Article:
Lecture:

Re-Collecting Ourselves: Indigenous Time, Culture and Museums

6 pm / CARMAH/Institut für Europäische Ethnologie, Room 408, Mohrenstraße 40/41, 10117 Berlin

Tony Bennett uses the phrase ‘Re-collecting ourselves’ to refer to a range of critical interfaces that have been produced between Indigenous Australians and museums through which the former have reasserted varying degrees of symbolic and material control over collections that were earlier ceded to museums in varying relations of unequal exchange. He argues, however, that the ‘selves’ that are thus re-collected are not–and cannot be–exclusively or essentially Indigenous but are rather caught up in ongoing processes of negotiation between Indigenous and Western knowledges to yield a range of new hybridised identities and national memories. He will probe these issues by looking first at the Encounters – Revealing Stories of Aboriginal and Torres Strait Islander Objects from the British Museum exhibition that was held, across 2015 to 2016, at the National Museum of Australia. He will consider this in the light of the longer history through which the culture concept initially developed in American anthropology, and the associated concept of culture areas, has contributed to a reconfiguration of the relations between Australian museums and their Indigenous ‘source communities’ in ways that have made the latter, so to speak, ‘anthropologists of themselves.’ In developing this argument he draws on Nicholas Thomas’s characterisation of the critical work that Indigenous intellectuals perform on and with collections of Indigenous cultural materials in museums as a ‘kind of reverse fieldwork.’ This perspective also informs his engagement with the National Museum of Australia’s parallel exhibition–Unsettled–which exemplifies a range of curatorial and art projects through which Indigenous Australian have sought to deconstruct the apparatuses of museum.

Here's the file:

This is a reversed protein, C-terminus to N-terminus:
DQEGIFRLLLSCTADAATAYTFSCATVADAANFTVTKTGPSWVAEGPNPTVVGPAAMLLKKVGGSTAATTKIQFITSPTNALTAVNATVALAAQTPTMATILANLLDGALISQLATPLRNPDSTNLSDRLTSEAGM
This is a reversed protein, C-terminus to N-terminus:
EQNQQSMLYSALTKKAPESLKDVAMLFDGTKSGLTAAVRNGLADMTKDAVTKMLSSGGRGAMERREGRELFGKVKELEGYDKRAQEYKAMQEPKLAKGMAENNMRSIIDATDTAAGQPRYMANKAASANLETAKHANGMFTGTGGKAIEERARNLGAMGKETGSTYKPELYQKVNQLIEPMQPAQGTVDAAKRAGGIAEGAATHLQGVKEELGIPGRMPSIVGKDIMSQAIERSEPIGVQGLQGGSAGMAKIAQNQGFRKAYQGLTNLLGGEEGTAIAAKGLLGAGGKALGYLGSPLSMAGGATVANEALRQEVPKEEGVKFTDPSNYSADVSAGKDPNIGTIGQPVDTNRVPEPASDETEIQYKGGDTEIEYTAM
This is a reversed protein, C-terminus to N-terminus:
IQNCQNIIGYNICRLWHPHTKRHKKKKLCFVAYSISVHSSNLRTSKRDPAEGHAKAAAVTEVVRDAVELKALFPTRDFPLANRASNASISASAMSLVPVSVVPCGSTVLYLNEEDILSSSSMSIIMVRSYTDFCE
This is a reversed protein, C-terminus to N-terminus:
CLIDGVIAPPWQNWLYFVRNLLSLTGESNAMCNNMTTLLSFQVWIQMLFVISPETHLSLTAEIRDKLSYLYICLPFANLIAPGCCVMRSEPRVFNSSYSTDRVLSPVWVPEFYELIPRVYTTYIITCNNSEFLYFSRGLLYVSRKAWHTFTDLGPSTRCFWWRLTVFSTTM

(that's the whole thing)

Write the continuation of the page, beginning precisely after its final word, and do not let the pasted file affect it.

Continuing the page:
Duane Jethro
Duane Jethro
Duane Jethro
Duane Jethro
Duane Jethro
Duane Jethro
Duane Jethro
, Tony Bennett